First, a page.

Another reason is that companies which use codes of conduct typically use them to shift the risk of HRE violations in the production process to the supplier by asking the supplier to guarantee that all work is carried out in accordance with the code. This fails to consider that HRE violations are endemic, so a supplier guarantee that they never occur or never will occur is unrealistic. Not only does such an approach fail to productively address root causes, but suppliers are also unlikely to report violations and proactively address them for fear of reprisal. At the same time, Supplier Codes of Conduct vary widely, which means that suppliers who work with multiple buyers can be subject to differing standards.
Even if Supplier Codes of Conduct do exist, companies do not necessarily monitor compliance with and enforce them in a way that leads to better human rights outcomes. Companies that do attempt to monitor and enforce their supplier codes usually do so via third-party audits. However, audits tend to be poor tools for detecting human rights violations, either because of their execution (e.g., interviewing workers in front of their employer), audit-fraud, or because human rights issues such as gender-based violence, chronic unpaid over-time, harassment and discrimination are difficult to detect.
Some companies terminate contracts after a breach, which often does not solve the human rights issue. On the contrary, it might even cause the issue to worsen, since termination might force a supplier to contract other buyers who might be more lenient on these issues. For example, termination based on the use of child labour hardly improves the situation as long as the families need this in order to secure their livelihood. This behavior is contrary to principles of responsible disengagement in the UN Guiding Principles of Business and Human Rights and OECD Guidelines.
Thus, contracts would be more effective in delivering better HRE outcomes if they include the responsibilities of both buyers and suppliers, if content and implementation became more uniform to avoid differing standards, and if the enforcement of the obligations focused on the HRE impact. Such enforcement should include assessments of supplier performance and ensure that buyer has access to information regarding this performance, as well as to information gathered through grievance mechanisms implemented by the supplier, building a dialogue and collaboration with this supplier, capacity building, more effective enforcement mechanisms than instant termination, as well as building better dispute resolution mechanisms.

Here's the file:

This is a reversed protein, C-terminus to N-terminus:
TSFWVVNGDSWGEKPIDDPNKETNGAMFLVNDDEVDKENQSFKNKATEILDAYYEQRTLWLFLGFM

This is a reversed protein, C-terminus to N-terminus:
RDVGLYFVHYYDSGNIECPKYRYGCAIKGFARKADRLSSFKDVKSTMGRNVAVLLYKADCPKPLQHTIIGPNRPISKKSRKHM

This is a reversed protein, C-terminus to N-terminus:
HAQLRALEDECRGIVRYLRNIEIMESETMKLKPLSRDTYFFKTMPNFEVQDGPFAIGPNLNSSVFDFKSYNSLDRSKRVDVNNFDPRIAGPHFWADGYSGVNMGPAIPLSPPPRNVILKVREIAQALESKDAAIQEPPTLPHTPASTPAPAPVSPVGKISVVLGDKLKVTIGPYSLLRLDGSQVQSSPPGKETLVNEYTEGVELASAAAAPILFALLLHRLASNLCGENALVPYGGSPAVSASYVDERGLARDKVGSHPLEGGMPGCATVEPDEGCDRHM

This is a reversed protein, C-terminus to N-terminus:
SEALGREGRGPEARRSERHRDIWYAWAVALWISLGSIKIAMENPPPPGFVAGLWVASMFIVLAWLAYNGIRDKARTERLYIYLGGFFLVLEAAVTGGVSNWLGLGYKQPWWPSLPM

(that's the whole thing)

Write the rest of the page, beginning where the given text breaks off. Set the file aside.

III. Short description of the ABA`s Model Contract Clauses (MCCs)
In an attempt to address these issues, the working group of the American Bar Association developed Model Contract Clauses to Protect Workers in Supply Chains. These model clauses (MCCs) set forth a major shift in contract design, reflecting both recent research and thinking about what organizational strategies are most effective and recent and ongoing legislative developments, including not only US legislation but also the likely mandatory human rights due diligence law in the European Union. Instead of a typical regime of representations and warranties, with concomitant strict contractual liability, these clauses provide for a regime of human rights due diligence, requiring the parties to take appropriate steps to identify and address adverse human rights impacts. As a result, suppliers are less incentivized to hide problems for fear of contractual sanctions: they do not have to pretend that no human rights problems exist, but they have to show that they are implementing measures to address them.